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November 21, 2008 - Permanent
Museum: American History Museum
Location: Main Corridors of each wing
Three large, iconic artifacts in the main corridor of each wing highlight the key themes of the exhibitions in that wing:
• The John Bull Locomotive identifies the transportation and technology wing of the museum (1st Floor, East Wing Corridor).
On view is the steam locomotive John Bull and a section of the first iron railroad bridge in America.The John Bull was built in 1831 and ran for 35 years, pulling trains of passengers and cargo between the two largest cities of the time, Philadelphia and New York. The locomotive propelled trains at 25 to 30 miles per hour. The John Bull, which was ordered from England by Robert Stevens for his railroad company, was named after the mythical gentleman who symbolized England. It was assembled by Isaac Dripps, a young steamboat mechanic who had never seen a locomotive before.
• The Greensboro Lunch Counter identifies the American ideals wing of the museum (2nd Floor, East Wing Corridor).
This section of the Woolworth's lunch counter with 4 stools from Greensboro, North Carolina, represents the February 1, 1960 sit-in that challenged segregated eating places. On February 1, 1960, four African American students -- Ezell A. Blair, Jr. (now Jibreel Khazan), Franklin E. McCain, Joseph A. McNeil, and David L. Richmond -- sat down at this counter and politely asked for service. Their request was refused. When asked to leave, they remained in their seats. They were all enrolled at the North Carolina Agricultural and Technical College. Their "passive sit-down demand" began one of the first sustained sit-ins and ignited a youth-led movement to challenge injustice and racial inequality throughout the South.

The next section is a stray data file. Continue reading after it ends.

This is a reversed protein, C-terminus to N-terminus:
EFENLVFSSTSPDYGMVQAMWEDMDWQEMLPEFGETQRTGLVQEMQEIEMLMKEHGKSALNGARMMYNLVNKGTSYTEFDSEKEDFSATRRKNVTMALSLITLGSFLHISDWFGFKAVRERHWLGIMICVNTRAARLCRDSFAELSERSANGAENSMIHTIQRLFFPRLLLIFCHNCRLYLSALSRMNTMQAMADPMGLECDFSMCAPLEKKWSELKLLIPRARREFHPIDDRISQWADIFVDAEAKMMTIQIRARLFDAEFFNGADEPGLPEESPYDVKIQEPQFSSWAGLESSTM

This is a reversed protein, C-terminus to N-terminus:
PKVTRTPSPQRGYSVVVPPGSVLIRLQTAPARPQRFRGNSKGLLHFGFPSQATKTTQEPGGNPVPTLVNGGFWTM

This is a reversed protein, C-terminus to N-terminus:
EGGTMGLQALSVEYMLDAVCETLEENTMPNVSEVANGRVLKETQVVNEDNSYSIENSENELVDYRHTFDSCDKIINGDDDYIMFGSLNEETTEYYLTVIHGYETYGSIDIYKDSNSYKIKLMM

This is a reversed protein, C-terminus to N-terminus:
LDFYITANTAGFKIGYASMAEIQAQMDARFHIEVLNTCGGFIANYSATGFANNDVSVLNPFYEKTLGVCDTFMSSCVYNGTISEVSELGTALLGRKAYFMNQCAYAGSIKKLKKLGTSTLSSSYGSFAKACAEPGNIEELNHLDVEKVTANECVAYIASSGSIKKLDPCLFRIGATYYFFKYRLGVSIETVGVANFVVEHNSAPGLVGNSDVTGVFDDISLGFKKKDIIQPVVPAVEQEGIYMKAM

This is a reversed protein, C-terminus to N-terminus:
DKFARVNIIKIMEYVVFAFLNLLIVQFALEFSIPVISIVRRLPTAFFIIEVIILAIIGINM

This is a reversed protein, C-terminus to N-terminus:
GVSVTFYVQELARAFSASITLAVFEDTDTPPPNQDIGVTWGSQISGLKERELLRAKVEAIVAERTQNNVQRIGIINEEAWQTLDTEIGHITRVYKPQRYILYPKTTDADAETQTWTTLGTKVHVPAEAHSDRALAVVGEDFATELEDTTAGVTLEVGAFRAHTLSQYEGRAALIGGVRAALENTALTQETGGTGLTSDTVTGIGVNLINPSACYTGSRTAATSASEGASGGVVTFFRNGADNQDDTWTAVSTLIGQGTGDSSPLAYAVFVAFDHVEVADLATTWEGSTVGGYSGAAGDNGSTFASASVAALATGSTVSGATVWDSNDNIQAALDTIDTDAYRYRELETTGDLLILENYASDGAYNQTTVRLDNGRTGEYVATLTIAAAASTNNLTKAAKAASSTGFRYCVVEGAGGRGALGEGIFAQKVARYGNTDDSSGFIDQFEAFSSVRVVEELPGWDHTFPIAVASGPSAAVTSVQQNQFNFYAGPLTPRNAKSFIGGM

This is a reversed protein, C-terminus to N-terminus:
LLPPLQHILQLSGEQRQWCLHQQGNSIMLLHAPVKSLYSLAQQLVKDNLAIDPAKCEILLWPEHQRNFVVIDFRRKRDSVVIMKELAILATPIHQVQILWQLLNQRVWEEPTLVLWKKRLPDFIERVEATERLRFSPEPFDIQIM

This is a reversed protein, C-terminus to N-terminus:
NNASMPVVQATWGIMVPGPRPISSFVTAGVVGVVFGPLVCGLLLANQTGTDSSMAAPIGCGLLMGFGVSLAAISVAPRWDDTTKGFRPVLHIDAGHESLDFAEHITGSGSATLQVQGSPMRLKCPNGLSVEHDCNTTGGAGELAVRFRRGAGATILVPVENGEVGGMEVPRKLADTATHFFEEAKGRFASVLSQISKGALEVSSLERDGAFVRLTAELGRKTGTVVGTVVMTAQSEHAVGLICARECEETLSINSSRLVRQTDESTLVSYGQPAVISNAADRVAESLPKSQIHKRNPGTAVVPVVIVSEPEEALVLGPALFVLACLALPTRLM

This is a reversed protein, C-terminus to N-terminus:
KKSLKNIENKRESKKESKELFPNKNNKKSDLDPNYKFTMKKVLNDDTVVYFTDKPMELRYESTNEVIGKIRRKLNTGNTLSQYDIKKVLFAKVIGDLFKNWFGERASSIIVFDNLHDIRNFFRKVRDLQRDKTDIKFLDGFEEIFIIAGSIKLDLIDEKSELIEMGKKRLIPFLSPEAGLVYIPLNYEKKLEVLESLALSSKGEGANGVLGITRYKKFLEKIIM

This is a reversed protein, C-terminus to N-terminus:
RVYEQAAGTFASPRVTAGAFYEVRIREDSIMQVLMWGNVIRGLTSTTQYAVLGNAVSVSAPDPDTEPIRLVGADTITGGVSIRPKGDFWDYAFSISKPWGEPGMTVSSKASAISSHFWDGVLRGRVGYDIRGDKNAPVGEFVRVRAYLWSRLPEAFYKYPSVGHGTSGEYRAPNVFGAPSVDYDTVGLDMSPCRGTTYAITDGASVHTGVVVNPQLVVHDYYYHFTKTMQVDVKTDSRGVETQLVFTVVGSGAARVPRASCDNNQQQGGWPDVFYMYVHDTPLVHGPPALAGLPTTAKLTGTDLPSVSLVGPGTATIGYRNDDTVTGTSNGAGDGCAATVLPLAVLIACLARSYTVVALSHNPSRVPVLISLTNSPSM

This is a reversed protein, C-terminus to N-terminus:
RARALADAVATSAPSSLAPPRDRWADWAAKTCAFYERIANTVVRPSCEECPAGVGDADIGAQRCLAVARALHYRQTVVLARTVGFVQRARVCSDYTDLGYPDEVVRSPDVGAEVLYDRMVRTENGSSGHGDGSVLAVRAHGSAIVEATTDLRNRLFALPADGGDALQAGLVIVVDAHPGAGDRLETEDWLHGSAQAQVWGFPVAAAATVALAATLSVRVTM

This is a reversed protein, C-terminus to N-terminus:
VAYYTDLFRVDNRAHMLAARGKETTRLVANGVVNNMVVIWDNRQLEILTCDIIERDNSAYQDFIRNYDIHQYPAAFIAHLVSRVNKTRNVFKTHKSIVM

• Civil War Draft Wheel identifies the American wars and politics wing of the museum (3rd Floor, East Wing Corridor). This Civil War draft wheel demonstrates the beginning of conscription (military draft) in the United States; it functioned as part of a procedure to select men for military service. The names of men eligible for the draft were written on slips of paper and dropped into holes inside the wheel. An official pulled out names to fill the ranks of the Union army.